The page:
There is a definite need for a wake-up call relative to the growing establishment of militant Islam in most Western nations. The world failed to respond to the early signs of the Nazi regime; shame on us if we do not heed the words Never Again.
The editor notes: The DVD insert was paid-for advertising, and not a Jerusalem Post editorial product.
Sir, - Re "Election candidates agree only on the need to stop Iran from going nuclear" (February 1): Congratulations to The Jerusalem Post and the other sponsors of the pre-election panel held at Jerusalem's Great Synagogue.
There was so much hot air inside it met the cold air outside and resulted in rain - which the country certainly needs more than any promises made that evening.
Forum for the unfair?
Sir, - In "Winners and losers in Gaza: A Palestinian perspective" (February 2) Palestinian intellectual Daoud Kuttab calls Israelis "war criminals fighting a one-sided war" without once referring to Hamas for its crimes against humanity on its own people.
As a long-time subscriber to the Post, I am bothered by your giving a forum to the twisted rhetoric and propaganda of a questionable journalist who seems to believe that Al Jazeera International is a fair and balanced network and that the IDF is a group of "chickens."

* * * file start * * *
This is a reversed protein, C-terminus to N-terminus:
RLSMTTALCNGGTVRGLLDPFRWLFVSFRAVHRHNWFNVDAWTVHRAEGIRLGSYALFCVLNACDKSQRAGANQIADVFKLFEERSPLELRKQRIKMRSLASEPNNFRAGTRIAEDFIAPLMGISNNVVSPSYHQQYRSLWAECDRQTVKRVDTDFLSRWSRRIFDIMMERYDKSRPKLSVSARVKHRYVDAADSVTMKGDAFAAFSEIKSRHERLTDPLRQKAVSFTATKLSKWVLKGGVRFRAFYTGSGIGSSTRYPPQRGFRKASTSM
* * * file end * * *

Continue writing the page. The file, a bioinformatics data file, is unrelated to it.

Why not balance the scales by allowing someone from Kach to pen an article on their views?
Sir, - Joseph David's acceptance of the lack of God-talk at our official public functions ("We don't mention God," Letters, February 1) reminded me of the talmudic plea my father would cite in response to my frequent teenage expressions of doubts about God's existence: "Would that they (Israel) forsook Me, but kept my mitzvot."
After all, in the megilla that we shall be reading next month on Purim, God is not mentioned except for the oblique reference that relief and deliverance will be forthcoming from "another place."
Cream of chicken
Sir, - Osem's chicken soups have been discovered to have milk products in them, and Osem decides to recall them due to possible allergies? ("Osem recalls soup products over milk-powder concerns," February 2.)
What about kosher concerns? Osem has kashrut certification, and it is appalling to think of what this means for the millions of kosher-keeping citizens, like myself, here and abroad.
Sir, - Your correspondent should chill out a bit over having seen Margaret Hamilton (the Wicked Witch of the West) in a coffee commercial ("Witch's power," Letters, February 2).
The late actress was in fact a truly good soul who for years was a popular guest at schools and on TV talk shows until her death in 1985. Except for her infamous role in The Wizard of Oz, she always played kindhearted characters. She took the witch's part to be in on a great motion picture.
I must admit that the movie scared me out of my wits when I first saw it - I was eight - and over the years I have come to feel it is too frightening for children younger than 10.
On the other hand, I think we as adults should be less agitated by movie characters and more by the truly evil real people out there, and maybe boycott their brand of coffee.
In any case, too much caffeine isn't good for you.